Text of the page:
12 March 2012

Touch of Frost by Jennifer Estep

My name is Gwen Frost, and I go to Mythos Academy — a school of myths, magic and warrior whiz kids, where even the lowliest geek knows how to chop off somebody’s head with a sword and Logan Quinn, the hottest Spartan guy in school, also happens to be the deadliest. But lately, things have been weird, even for Mythos. First, mean girl Jasmine Ashton was murdered in the Library of Antiquities. Then, someone stole the Bowl of Tears, a magical artifact that can be used to bring about the second Chaos War. You know, death, destruction and lots of other bad, bad things. Freaky stuff like this goes on all the time at Mythos, but I’m determined to find out who killed Jasmine and why — especially since I should have been the one who died …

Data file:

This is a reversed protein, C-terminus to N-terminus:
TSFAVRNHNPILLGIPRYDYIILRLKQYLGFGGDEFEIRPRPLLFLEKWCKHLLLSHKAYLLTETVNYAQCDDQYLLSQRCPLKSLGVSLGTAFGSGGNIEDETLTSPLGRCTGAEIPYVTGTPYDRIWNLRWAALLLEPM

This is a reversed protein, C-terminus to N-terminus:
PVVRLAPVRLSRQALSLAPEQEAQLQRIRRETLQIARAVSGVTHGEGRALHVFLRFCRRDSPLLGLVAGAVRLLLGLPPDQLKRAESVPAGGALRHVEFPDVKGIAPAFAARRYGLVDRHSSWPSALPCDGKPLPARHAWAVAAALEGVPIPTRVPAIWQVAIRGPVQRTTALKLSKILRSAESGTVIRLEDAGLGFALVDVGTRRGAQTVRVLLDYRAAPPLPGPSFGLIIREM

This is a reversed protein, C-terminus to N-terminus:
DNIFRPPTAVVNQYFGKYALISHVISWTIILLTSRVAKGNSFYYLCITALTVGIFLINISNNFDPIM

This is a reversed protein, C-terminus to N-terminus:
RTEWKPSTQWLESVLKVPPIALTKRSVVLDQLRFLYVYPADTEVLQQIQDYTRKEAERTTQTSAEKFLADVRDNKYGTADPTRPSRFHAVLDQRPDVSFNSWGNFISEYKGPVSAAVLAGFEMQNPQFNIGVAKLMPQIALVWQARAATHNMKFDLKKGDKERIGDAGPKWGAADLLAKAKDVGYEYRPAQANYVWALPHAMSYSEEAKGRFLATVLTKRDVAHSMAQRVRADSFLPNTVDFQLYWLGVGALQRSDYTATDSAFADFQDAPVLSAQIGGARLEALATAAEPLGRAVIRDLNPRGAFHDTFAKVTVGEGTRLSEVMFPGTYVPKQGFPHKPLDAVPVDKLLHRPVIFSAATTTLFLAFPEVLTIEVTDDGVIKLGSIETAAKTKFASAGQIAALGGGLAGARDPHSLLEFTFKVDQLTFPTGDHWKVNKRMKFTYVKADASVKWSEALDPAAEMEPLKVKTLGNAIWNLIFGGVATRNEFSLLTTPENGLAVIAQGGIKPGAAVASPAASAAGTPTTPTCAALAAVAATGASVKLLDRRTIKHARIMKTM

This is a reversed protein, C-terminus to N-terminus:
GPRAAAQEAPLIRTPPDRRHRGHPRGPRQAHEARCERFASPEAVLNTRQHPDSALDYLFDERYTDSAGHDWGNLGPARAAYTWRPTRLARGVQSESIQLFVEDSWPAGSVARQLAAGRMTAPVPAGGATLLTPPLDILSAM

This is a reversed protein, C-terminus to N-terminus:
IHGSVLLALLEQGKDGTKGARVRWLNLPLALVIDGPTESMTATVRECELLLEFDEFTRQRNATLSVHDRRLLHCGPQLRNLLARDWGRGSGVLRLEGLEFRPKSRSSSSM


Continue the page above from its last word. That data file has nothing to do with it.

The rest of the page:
*****Review contains mild spoilers***** I don’t think it’s any surprise that I loved this book. I’m pretty much a sucker for any good Greek or Roman mythology fantasy. This one was a good one, though. It had a nice blend of gods from many heritages in a plot that was realistic but not too enveloping. Gwen is wonderful. She is a poor girl who understands the world around her but she can’t help but rebel in many small ways. She’s a great strong girl who acts of her own agency and fulfils her destiny in her own way. I also like how Estep divides magical powers along culture myths, not along gender lines. They may have different names, but Valkyries and Vikings are both supernaturally strong.Romans and Amazons are supernaturally quick. There’s no insinuation that the Valkyries are less strong than the Vikings. I also really like how Daphne is a Valkyrie and a tech nerd and also totally into pink and traditional “girly” things. The dichotomy of stereotypes makes her seem a lot more human, and the growth of her friendship with Gwen is really natural and sweet and not forced at all. The plot is good but needs a bit of polish. I could see the ending coming from the first cat attack. I also hated how repetitious Estep was. I don’t know how many times she told us about Gwen’s dead mother, but by the middle of the book I was very callous about it and I just couldn’t find the emotional impact that I know Estep meant. I also was a bit confused about some of the worldbuilding. The biggest was in the casting of Loki as the big villain. He’s said to be the villain because he’s the god of Chaos and wants to destroy order on the Earth. There’s not a lot of mention of the other Chaos gods, though. Where’s Set, Eris, Mikaboshi, or Chaos herself? Why is Loki the only chaos god that is vilified? I hope that in future books Estep clears these things up. The high points of the book, however, overpower the low points and I’m happy to give her time to grow into the worldbuilding the series needs.

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